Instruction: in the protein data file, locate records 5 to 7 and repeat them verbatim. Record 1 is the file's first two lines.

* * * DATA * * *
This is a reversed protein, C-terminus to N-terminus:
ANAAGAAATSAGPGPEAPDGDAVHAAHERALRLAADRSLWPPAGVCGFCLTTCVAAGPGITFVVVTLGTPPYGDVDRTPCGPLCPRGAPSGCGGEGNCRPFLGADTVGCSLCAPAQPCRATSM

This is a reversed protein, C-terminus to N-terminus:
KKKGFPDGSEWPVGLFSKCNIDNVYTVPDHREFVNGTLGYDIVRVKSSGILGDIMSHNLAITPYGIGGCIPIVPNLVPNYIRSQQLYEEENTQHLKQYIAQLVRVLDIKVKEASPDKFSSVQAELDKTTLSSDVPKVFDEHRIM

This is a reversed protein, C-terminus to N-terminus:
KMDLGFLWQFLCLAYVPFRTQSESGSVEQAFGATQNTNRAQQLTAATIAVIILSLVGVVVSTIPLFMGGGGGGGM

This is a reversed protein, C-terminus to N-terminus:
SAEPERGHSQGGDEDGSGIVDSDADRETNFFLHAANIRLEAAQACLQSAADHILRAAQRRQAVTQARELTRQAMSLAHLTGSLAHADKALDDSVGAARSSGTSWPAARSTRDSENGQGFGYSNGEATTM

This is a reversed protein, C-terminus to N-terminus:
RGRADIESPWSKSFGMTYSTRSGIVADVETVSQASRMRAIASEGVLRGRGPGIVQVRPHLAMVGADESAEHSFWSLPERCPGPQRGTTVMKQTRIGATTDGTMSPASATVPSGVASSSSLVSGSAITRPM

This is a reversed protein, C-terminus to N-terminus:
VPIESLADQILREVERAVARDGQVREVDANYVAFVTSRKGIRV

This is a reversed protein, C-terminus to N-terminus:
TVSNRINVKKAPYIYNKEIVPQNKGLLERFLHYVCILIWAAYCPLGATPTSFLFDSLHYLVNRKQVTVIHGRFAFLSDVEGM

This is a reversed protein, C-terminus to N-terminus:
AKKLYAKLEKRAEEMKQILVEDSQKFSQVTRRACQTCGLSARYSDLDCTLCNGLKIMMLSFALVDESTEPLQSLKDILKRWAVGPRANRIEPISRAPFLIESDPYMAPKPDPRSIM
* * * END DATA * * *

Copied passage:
This is a reversed protein, C-terminus to N-terminus:
RGRADIESPWSKSFGMTYSTRSGIVADVETVSQASRMRAIASEGVLRGRGPGIVQVRPHLAMVGADESAEHSFWSLPERCPGPQRGTTVMKQTRIGATTDGTMSPASATVPSGVASSSSLVSGSAITRPM

This is a reversed protein, C-terminus to N-terminus:
VPIESLADQILREVERAVARDGQVREVDANYVAFVTSRKGIRV

This is a reversed protein, C-terminus to N-terminus:
TVSNRINVKKAPYIYNKEIVPQNKGLLERFLHYVCILIWAAYCPLGATPTSFLFDSLHYLVNRKQVTVIHGRFAFLSDVEGM